How are you doing, Ready Nutrition Readers? This article is the final segment of a three-part series dealing with obtaining water in a preparedness and survival stance. We will focus today on home and small group needs for water, incorporating knowledge from the prior two segments to complete the picture. The needs of each home will differ considerably due to varying needs of water consumption. A two-story home with five children, two parents, and an elderly grandparent with a long-term illness, for example, will need a different amount of water than two brothers in their thirties living in a small cottage.
Enviro World EWC-10 Fr... Best Price: null Buy New $88.18 (as of 11:39 EST - Details) The basics we’ll cover can be tailor-made to fit the situation that governs your needs. Conservatively speaking, each person needs between 1-2 gallons per day for intake; this does not include use of showers, toilet, sink, and laundry. As we covered in part 2 of this series on water, during a survival/grid down scenario, there are a number of diseases that must be taken into consideration. There are filtration and purification methods as detailed inpart 1 as well as large-scale considerations. First things first: let’s discuss obtaining water.
I have included a diagram that shows how to make a water point for the family. Prior to doing any of this, consult with your lawyer or your local and state guidelines concerning laws, statutes, and Oatey Mystic Rainwater... Best Price: $16.37 ($0.34 / oz) Buy New $18.95 ($0.39 / oz) (as of 12:25 EST - Details) regulations in the state you live; they may prohibit your obtaining and storing water (surface, rain, or other). Your best bet for catchment is a simple system using the roof. Tar or asphalt roofs are “no-go’s” because of the chemicals that will contaminate your water supply. Slate or tile can be used, and this author believes steel (coated or non-flake-painted) roofs are the way to go.
Your collection barrels can be purchased for $35 – $50 in your local feed or hardware store. Be sure to not pick up a translucent barrel, as your water supply will develop algae; they should be dark in color. I have found some decent 50-gallon barrels that are brown with black lids and a ring-type screw-on seal complete with rubber flange. You want to find a color that camouflages the water barrel or paint it with plastic-bonding paint to make it blend in your environment. If you have a straight roof, you can do at least two collection points. Four (4) 55-gal barrels per point is optimal. Then you’re looking at 440 gallons total when they’re filled.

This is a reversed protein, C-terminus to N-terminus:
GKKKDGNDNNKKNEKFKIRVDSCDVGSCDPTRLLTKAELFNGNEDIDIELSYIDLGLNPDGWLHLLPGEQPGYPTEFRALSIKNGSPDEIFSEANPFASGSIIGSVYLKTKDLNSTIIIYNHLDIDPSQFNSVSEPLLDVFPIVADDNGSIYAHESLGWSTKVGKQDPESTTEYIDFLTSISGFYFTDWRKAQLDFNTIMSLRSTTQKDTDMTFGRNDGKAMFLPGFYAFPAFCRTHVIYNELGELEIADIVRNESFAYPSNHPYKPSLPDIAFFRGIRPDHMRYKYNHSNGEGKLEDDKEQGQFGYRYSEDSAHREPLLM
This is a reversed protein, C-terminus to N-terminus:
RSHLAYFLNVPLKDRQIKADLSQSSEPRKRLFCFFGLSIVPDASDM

For those who can afford it and those who don’t have a 6’ (yes, six foot) frost line, there are 225-gallon holding tanks that can be set in-ground, or you can set in a brick and concrete underground cistern. There are plenty of plans and sites available on the web, and (depending on your family’s needs) you may wish to consider them as options. There are other variables that you must consider as well, and some are as follows:
- Time of the year/season: Obviously you’re not going to collect much rainwater in the wintertime. The water point needs to be shut down during the winter to prevent your barrels from POP VIEW Pest Repeller... Check Amazon for Pricing. freezing, splitting, and/or becoming a giant, fixed, “cool-pack” that weighs around 418 lbs. (a gallon of water is 7.6 lbs). It is best to gather snow and melt it (5 gal snow = 1 gallon water), or pour it into non-splitting containers for big blocks of ice you can melt down.
- Neighbors: How are things on “Sesame Street?” Are the neighbors friendly, or are they just “friends in need” when the time comes, or even worse? Would they complain about your water point(s) to your friendly neighborhood housing authority? Or will they want to take your supply when they have no water? Best advice here is some type of security system around your water point. You may even wish to enclose your barrels in some type of shed or storage building. Camouflage, ad infinitum, in all things you do; blend in and do not stick out.
- Budget: The system I diagrammed is low budget. You can do it (total) for under $300, if you’re sharp and cut corners. You need to spec it out on paper with a good working diagram of your own as applicable to your home.
OK, so we have a good method of collecting water and some suggestions to store it, but what about those “creepy crawlies” from Part 2? Disease during a disaster is going to run rampant. You need to be prepared, and here are some methods to do it.